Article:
Misinformed USA: Why average Americans vote for Republicans
March 23, 2012 (Updated Feb, 20, 2014)
One can only wonder why average working class Americans would vote for a party that is so obvious in their bias towards the wealthy. It would make sense that someone in the top 1 percent of the income bracket would vote for the Republican party since they have the wealthiest American's best interest at heart. You could even make the case that highly religious Christians would vote for Republicans even though, at times, they vote against their own best economic interests. So the question remains, while scratching your head, why do working class Americans vote for Republican candidates?
I once sat down and spoke with an acquaintance of mine, trying to get a grip on what people are thinking about the future of our country. He said he voted for Mitt Romney in 2012 because, "we need a business person to get our debt down." I asked where he got his news and information from, and after trying to deflect from the question, the answer finally came. "I don't pay attention too much, but when I do, I watch Fox." Fox News is the primary source for information for millions of Americans across the country and that's where the problem starts.
Whether it's Bill O'Reilly, Sean Hannity or other right wing ideologues, Fox News is a tunnel vision information outlet with only one particular agenda that is being pushed through. Millions of Americans watch Fox News, listen to the likes of Rush Limbaugh, Neal Boortz, Michael Savage and others while getting information from right wing think tanks like the Heritage Foundation and the Cato Institute. With big businesses and billionaire allies, the truth and facts in American have gone from a clear right and wrong, black and white situation to muffled shades of gray. It's not to say that Fox News, the Cato Institute and others like them totally lie because that would be too difficult to pull off. What these think tanks do, is take a fact and twist it to fit their own personal agenda, leaving out key information that would contradict with the platform they're trying to create.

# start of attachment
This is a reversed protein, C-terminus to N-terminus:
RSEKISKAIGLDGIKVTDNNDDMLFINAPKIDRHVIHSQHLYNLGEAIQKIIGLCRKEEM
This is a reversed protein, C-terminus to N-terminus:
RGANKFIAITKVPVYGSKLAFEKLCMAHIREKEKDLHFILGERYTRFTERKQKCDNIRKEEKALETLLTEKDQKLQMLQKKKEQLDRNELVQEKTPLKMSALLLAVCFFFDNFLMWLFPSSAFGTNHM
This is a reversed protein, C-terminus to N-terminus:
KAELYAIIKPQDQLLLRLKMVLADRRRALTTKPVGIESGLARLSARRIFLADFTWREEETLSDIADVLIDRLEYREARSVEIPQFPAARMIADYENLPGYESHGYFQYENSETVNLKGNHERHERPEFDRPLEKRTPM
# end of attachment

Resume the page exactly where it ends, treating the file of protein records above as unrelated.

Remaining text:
A perfect example in describing the way groups like the Cato Institute operate is a report that came out by alternet.org. In the early 2000s, the Cato Institute released a report that suggested that families receiving welfare were making between $17,000 and $25,000 a year, but the Center for Budget and Policy Priorities countered that claim. The Center for Budget and Policy Priorities showed that the average income for welfare recipients was below $9,000 a year, which is nearly $3,000 a year below the poverty line.
The misinformation also comes from another right wing think tank, the Heritage Foundation. In 2011, when Paul Ryan released the "Ryan" Republican budget, the Heritage Foundation claimed that unemployment would drop to 6.4% in 2012 and to 2.8% in 2022. A report released by the Washington Monthly pointed out that these claims were extremely exaggerated. The CBO, the Congressional Budget Office, showed the errors of the Heritage Foundation's report and the director of the Heritage Foundation's Center for Data Analysis, William Beach, was forced to walk backed the claims.
In 2009, the Heritage Foundation released ads attacking the Employee Free Choice Act, a bill that was brought to congress that would give all employees the right to form a union without fear of being fired from their current job. Since the Heritage Foundation is bought and paid for by million and billionaire conservatives, the idea of having workers unite with more power and freedom threatens their control at the top. The ads released painted a false picture about the Employee Free Choice Act, claiming that unions will bully workers into joining them with an attempt to take money from the employee. According to the Huffington Post, the Heritage Foundation "frame(s) the EFCA issue based on bald-faced lies. Business-financed 'think tanks' like Heritage propagandize workers against their own interests in psychologically sophisticated ways, often pulling on their heartstrings and framing their anti-union stance as 'common sense.'"
Average Americans need to be more informed about what is going in the country, but also where to get their information. The argument isn't about holding a liberal or conservative ideology, it's about facts that are based on truth and not information based on twisted logic. Americans need to learn to dig a little deeper to find honest reporting, not just believe something that falls in their lap at the expense of a billionaire funded think tank or news organization.